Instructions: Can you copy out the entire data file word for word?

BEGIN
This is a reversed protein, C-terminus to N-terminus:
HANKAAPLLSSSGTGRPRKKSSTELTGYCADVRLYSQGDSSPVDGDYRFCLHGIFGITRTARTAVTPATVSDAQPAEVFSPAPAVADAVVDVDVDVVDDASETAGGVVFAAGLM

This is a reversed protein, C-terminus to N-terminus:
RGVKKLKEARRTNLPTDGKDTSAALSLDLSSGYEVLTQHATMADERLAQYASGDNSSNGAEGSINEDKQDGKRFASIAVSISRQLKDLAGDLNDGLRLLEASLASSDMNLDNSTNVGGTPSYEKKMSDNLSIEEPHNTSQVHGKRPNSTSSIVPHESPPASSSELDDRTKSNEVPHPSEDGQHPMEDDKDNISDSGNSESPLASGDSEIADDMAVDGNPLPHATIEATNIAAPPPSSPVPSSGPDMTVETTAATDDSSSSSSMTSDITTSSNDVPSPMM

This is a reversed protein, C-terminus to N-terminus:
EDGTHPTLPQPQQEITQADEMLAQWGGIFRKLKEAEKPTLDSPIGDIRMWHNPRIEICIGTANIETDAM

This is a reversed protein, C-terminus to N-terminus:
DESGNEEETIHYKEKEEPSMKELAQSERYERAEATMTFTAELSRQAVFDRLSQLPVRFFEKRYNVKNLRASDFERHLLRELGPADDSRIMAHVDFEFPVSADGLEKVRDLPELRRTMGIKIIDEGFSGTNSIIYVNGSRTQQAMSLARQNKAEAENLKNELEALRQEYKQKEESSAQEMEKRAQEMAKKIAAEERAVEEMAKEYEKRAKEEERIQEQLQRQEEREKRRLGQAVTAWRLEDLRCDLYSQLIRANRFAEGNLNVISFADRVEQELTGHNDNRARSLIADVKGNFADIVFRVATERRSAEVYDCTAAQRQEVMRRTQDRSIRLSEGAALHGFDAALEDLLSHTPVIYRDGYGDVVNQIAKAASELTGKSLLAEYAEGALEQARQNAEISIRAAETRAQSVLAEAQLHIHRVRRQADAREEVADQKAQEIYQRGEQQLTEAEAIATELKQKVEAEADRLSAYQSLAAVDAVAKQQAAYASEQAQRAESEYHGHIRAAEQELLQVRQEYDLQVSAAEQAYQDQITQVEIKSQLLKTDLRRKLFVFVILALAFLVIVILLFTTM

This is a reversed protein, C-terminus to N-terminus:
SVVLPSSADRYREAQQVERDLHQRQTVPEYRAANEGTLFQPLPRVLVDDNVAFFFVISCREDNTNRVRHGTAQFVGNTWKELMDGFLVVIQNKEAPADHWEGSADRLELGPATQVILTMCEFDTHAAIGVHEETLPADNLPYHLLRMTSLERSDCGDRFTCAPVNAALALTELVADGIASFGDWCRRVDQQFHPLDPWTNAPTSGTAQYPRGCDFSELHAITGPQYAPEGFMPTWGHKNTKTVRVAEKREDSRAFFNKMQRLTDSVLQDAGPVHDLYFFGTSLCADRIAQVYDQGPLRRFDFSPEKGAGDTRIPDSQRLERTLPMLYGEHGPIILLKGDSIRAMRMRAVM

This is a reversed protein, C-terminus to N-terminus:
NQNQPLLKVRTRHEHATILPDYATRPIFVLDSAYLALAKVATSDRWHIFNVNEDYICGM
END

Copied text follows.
This is a reversed protein, C-terminus to N-terminus:
HANKAAPLLSSSGTGRPRKKSSTELTGYCADVRLYSQGDSSPVDGDYRFCLHGIFGITRTARTAVTPATVSDAQPAEVFSPAPAVADAVVDVDVDVVDDASETAGGVVFAAGLM

This is a reversed protein, C-terminus to N-terminus:
RGVKKLKEARRTNLPTDGKDTSAALSLDLSSGYEVLTQHATMADERLAQYASGDNSSNGAEGSINEDKQDGKRFASIAVSISRQLKDLAGDLNDGLRLLEASLASSDMNLDNSTNVGGTPSYEKKMSDNLSIEEPHNTSQVHGKRPNSTSSIVPHESPPASSSELDDRTKSNEVPHPSEDGQHPMEDDKDNISDSGNSESPLASGDSEIADDMAVDGNPLPHATIEATNIAAPPPSSPVPSSGPDMTVETTAATDDSSSSSSMTSDITTSSNDVPSPMM

This is a reversed protein, C-terminus to N-terminus:
EDGTHPTLPQPQQEITQADEMLAQWGGIFRKLKEAEKPTLDSPIGDIRMWHNPRIEICIGTANIETDAM

This is a reversed protein, C-terminus to N-terminus:
DESGNEEETIHYKEKEEPSMKELAQSERYERAEATMTFTAELSRQAVFDRLSQLPVRFFEKRYNVKNLRASDFERHLLRELGPADDSRIMAHVDFEFPVSADGLEKVRDLPELRRTMGIKIIDEGFSGTNSIIYVNGSRTQQAMSLARQNKAEAENLKNELEALRQEYKQKEESSAQEMEKRAQEMAKKIAAEERAVEEMAKEYEKRAKEEERIQEQLQRQEEREKRRLGQAVTAWRLEDLRCDLYSQLIRANRFAEGNLNVISFADRVEQELTGHNDNRARSLIADVKGNFADIVFRVATERRSAEVYDCTAAQRQEVMRRTQDRSIRLSEGAALHGFDAALEDLLSHTPVIYRDGYGDVVNQIAKAASELTGKSLLAEYAEGALEQARQNAEISIRAAETRAQSVLAEAQLHIHRVRRQADAREEVADQKAQEIYQRGEQQLTEAEAIATELKQKVEAEADRLSAYQSLAAVDAVAKQQAAYASEQAQRAESEYHGHIRAAEQELLQVRQEYDLQVSAAEQAYQDQITQVEIKSQLLKTDLRRKLFVFVILALAFLVIVILLFTTM

This is a reversed protein, C-terminus to N-terminus:
SVVLPSSADRYREAQQVERDLHQRQTVPEYRAANEGTLFQPLPRVLVDDNVAFFFVISCREDNTNRVRHGTAQFVGNTWKELMDGFLVVIQNKEAPADHWEGSADRLELGPATQVILTMCEFDTHAAIGVHEETLPADNLPYHLLRMTSLERSDCGDRFTCAPVNAALALTELVADGIASFGDWCRRVDQQFHPLDPWTNAPTSGTAQYPRGCDFSELHAITGPQYAPEGFMPTWGHKNTKTVRVAEKREDSRAFFNKMQRLTDSVLQDAGPVHDLYFFGTSLCADRIAQVYDQGPLRRFDFSPEKGAGDTRIPDSQRLERTLPMLYGEHGPIILLKGDSIRAMRMRAVM

This is a reversed protein, C-terminus to N-terminus:
NQNQPLLKVRTRHEHATILPDYATRPIFVLDSAYLALAKVATSDRWHIFNVNEDYICGM